What is Congenital Hypothyroidism?
Congenital hypothyroidism is a loss of thyroid function that affects infants
at birth. The condition is due to the failure of the thyroid gland to develop
correctly during pregnancy—sometimes the thyroid gland is absent. As
a result, the infant does not have enough thyroid hormone after birth. This
may result in abnormal growth and development, as well as slower mental function.
In fact, congenital hypothyroidism is one of the most common, preventable
causes of mental retardation.
How is Congenital Hypothyroidism Diagnosed?
Infants in the United States are tested for the disorder as newborns. State
public health programs perform these screening tests to detect some genetic
diseases for which early diagnosis and treatment are available. Although
the states vary in what tests they perform, all 50 states test for congenital
hypothyroidism. The test is done when the newborn is between 24 and 72 hours
The reason the test is done so early is that infants with congenital hypothyroidism
usually appear normal at birth and may not show any signs or symptoms of
the condition until they are several months old. Blood for the screening
test is obtained from the infant's heel and is placed on a piece of filter
paper. The laboratory measures the infant’s level of thyroid hormone and thyroid
stimulating hormone. If these tests indicate hypothyroidism,
the infant’s pediatrician is contacted immediately so treatment can
begin without delay. It is likely that the blood tests will be repeated to
confirm the diagnosis.
The pediatrician may also take an x-ray of the legs to look at the ends of
the bones. In infants with congenital hypothyroidism, the bones have an immature
appearance, which also helps to confirm the diagnosis. A scan of the thyroid may also be done to determine the location, or absence of the thyroid gland.
How is Congenital Hypothyroidism Treated?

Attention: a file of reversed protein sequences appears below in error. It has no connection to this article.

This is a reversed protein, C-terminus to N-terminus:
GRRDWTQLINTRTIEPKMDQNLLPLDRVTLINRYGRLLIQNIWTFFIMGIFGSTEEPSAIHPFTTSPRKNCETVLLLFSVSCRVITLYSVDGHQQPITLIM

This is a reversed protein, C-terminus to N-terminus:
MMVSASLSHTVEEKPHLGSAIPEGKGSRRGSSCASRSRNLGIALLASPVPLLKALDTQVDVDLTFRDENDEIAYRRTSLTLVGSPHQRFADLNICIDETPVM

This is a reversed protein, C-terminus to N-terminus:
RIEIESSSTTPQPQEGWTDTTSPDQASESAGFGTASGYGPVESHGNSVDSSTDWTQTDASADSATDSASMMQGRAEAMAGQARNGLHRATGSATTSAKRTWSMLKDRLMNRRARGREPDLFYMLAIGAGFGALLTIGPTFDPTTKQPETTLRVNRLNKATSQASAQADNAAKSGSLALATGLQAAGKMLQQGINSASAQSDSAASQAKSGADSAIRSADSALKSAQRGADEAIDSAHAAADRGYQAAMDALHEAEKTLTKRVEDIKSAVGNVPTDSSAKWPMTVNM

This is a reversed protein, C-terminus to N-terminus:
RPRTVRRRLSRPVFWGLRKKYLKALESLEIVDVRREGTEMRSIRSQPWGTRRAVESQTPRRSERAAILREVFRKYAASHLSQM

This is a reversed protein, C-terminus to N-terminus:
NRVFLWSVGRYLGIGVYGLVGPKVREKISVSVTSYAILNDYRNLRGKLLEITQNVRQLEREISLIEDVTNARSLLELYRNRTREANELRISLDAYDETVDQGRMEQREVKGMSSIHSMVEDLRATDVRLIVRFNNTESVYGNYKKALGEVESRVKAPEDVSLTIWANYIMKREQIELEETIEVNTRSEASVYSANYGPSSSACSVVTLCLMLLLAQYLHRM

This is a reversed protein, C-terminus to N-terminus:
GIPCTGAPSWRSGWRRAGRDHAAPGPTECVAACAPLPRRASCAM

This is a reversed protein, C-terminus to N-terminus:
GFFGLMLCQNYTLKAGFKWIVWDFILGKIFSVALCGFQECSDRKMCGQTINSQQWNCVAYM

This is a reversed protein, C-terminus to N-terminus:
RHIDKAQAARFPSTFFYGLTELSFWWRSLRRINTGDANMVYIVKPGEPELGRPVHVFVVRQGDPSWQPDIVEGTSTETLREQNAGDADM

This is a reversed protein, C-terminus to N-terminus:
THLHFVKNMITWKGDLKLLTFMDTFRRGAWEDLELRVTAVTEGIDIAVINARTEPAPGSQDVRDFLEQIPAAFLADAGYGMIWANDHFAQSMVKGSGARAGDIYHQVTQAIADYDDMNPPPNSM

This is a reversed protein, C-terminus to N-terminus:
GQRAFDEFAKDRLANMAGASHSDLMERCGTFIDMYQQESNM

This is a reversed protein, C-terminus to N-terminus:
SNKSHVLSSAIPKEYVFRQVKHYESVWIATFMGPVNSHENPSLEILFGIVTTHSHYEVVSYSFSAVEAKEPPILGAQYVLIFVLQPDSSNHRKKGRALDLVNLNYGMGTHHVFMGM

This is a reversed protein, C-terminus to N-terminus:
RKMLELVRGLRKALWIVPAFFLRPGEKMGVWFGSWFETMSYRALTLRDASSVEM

If congenital hypothyroidism is treated within the first month of life, the
child can grow and develop normally. If congenital hypothyroidism is not
treated, the infant may develop brain damage, leading to mental retardation
and a delay in normal development.
Symptoms of congenital hypothyroidism are seldom apparent at birth. The age
at which the symptoms appear (and their severity) depends on the function
of the infant’s thyroid gland.
During the first few months of life, symptoms may include poor appetite, choking
while nursing, failure to gain weight and grow, constipation, breathing difficulties,
a hoarse cry, and sluggishness. The infant’s abdomen may be enlarged
and seem to protrude. The skin may feel cold and look mottled, and infant’s
genitals, hands, and feet may be swollen.
Congenital hypothyroidism is treated with thyroid hormone replacement. An
infant treated for the condition within the first month of life can expect
to grow and develop normally. Treatment must be continued for life.
The infant will require frequent visits to the doctor for blood tests. These
may be done weekly until laboratory values show normal thyroid levels. Once
the levels are normal, blood tests will become less frequent, generally every
2 - 3 months, for the first three years. Successful treatment depends on
life long daily medication with close follow up of thyroid hormone levels.
Taking medication on a routine basis needs to become a part of the child’s
lifestyle assure optimal growth and development.